The turkey industry was still reeling from 2008 images from Aviagen turkey farms in Lewisburg, WV that ruined many a Thanksgiving dinner this year (resulting in 11 felony counts).
Death on a Factory Farm, produced by non-vegetarians Sarah Teale and Tom Simon, shows whimpering pigs bashed against walls and sows hung from forklifts, squealing and kicking all fours for painful minutes as "euthanasia" methods on the Wiles Hog Farm in Creston, OH.
Shot by "Pete" who took employment at Wiles, it has provoking new pledges to be on good behavior from a pork industry that seems perpetually on the defensive.
Of course factory farm cruelty has been so well documented by now the public realizes it is the rule not the exception and passed California's Proposition 2 in November with more votes than were cast for Obama.
And the meat industry has other woes.
Congress is no longer tolerating its antibiotic double talk thanks to growing community acquired MRSA and also wants to be able to trace where food animals actually come from through instituting the much-hated National Animal ID System (NAIS).
Nor are rural residents welcoming the smells, black flies and declining land values of new factory farms even as state attorneys sue over polluted watersheds, dead fish and overtaxed sewer systems.
And just as feed costs rise, the public "meat dollar" has shrunk thanks to the economy and healthfulness of meatless meals. (See: White House; vegetable garden.)
Still, nothing is as harmful to the meat industry than scientific studies like Meat Intake and Mortality in the March 23, 2009 Archives of Internal Medicine that find," Red and processed meat intakes were associated with modest increases in total mortality, cancer mortality, and cardiovascular disease mortality." Especially when they're funded by a sober National Cancer Institute and not some fringe animal or food group.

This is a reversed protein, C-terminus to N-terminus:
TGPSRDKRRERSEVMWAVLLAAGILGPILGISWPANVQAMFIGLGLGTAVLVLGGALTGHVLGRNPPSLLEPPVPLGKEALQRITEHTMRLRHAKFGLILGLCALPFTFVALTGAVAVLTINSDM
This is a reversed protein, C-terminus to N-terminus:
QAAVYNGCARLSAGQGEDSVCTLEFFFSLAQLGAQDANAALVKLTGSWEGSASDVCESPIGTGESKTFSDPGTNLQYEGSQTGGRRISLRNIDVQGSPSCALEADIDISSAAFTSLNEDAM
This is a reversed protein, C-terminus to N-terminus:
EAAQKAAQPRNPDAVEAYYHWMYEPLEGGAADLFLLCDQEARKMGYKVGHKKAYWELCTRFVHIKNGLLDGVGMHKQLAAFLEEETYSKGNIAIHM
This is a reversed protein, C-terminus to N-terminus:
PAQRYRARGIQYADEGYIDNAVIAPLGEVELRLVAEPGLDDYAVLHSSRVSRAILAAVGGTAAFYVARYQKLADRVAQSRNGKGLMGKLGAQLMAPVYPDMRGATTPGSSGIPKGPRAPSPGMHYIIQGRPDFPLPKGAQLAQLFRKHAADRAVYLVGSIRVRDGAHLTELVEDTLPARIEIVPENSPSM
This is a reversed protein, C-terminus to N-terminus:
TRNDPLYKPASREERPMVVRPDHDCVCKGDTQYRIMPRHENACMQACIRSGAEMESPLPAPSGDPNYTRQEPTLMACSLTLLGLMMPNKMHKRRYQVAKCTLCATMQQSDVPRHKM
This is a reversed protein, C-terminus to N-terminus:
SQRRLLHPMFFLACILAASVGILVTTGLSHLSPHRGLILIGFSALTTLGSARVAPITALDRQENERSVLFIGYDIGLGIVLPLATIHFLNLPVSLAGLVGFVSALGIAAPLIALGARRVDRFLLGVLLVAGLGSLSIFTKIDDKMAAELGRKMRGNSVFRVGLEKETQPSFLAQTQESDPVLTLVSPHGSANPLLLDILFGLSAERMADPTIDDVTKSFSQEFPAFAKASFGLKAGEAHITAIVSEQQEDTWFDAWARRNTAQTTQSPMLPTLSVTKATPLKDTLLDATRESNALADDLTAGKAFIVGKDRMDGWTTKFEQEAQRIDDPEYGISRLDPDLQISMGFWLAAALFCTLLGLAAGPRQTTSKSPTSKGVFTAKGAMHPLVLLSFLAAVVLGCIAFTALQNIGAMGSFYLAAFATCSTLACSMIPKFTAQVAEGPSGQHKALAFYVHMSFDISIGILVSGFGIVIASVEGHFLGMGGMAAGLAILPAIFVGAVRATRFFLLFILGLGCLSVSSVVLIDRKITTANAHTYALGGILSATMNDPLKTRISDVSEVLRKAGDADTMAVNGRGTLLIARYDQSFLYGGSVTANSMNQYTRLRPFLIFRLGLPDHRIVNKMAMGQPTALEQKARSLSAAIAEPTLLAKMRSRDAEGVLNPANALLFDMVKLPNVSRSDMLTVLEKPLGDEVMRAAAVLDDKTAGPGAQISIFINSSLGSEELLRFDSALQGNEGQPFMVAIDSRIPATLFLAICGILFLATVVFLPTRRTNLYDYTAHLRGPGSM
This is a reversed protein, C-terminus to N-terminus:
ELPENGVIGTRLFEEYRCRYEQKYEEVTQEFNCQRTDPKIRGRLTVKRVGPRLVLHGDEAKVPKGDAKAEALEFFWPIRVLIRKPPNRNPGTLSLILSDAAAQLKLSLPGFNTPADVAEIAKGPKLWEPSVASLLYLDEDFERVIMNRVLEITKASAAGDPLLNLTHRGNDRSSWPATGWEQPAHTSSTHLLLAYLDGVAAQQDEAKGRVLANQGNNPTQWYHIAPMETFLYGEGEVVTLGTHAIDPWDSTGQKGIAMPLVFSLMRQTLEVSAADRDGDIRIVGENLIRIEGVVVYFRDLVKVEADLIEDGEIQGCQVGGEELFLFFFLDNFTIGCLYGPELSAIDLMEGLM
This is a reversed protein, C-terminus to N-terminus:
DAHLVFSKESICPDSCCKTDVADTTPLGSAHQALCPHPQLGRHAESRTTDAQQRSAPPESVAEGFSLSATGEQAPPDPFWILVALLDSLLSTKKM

Sure, most men over 40 know red meat can cause a Tim Russert. Most cancerphobes know it's a quick ticket to breast, colon, prostate, stomach, bladder and cancer-of-the-everywhere-else thanks to the hormones they pump it with.
In fact meat eating is starting to sound a lot like smoking which was once thought harmless, too--even good for you--and a bona fide part of a meal.
Nor are mad cow disease fears gone for the industry.
The final USDA report on the Hallmark downer cows issued in November 2008 doesn't exactly comfort. If finds that Food Safety and Inspection Service (FSIS) officials "believed the sanitizer spray was sufficient," to kill mad cow prions that might have been left on knives from specified risk materials. (SRMs) Hello?